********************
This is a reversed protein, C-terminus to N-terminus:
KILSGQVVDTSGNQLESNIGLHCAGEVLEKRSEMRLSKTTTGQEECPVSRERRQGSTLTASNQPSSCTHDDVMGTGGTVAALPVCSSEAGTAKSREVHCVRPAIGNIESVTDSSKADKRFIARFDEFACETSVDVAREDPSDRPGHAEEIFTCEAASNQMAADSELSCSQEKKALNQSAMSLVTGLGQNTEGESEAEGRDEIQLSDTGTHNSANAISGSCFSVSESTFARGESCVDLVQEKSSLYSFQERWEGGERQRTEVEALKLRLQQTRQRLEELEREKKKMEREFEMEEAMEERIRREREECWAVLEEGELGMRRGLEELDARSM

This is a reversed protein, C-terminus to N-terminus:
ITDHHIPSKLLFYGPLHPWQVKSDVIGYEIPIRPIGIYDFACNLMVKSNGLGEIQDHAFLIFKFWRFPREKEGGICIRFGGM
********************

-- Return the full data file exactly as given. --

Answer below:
This is a reversed protein, C-terminus to N-terminus:
KILSGQVVDTSGNQLESNIGLHCAGEVLEKRSEMRLSKTTTGQEECPVSRERRQGSTLTASNQPSSCTHDDVMGTGGTVAALPVCSSEAGTAKSREVHCVRPAIGNIESVTDSSKADKRFIARFDEFACETSVDVAREDPSDRPGHAEEIFTCEAASNQMAADSELSCSQEKKALNQSAMSLVTGLGQNTEGESEAEGRDEIQLSDTGTHNSANAISGSCFSVSESTFARGESCVDLVQEKSSLYSFQERWEGGERQRTEVEALKLRLQQTRQRLEELEREKKKMEREFEMEEAMEERIRREREECWAVLEEGELGMRRGLEELDARSM

This is a reversed protein, C-terminus to N-terminus:
ITDHHIPSKLLFYGPLHPWQVKSDVIGYEIPIRPIGIYDFACNLMVKSNGLGEIQDHAFLIFKFWRFPREKEGGICIRFGGM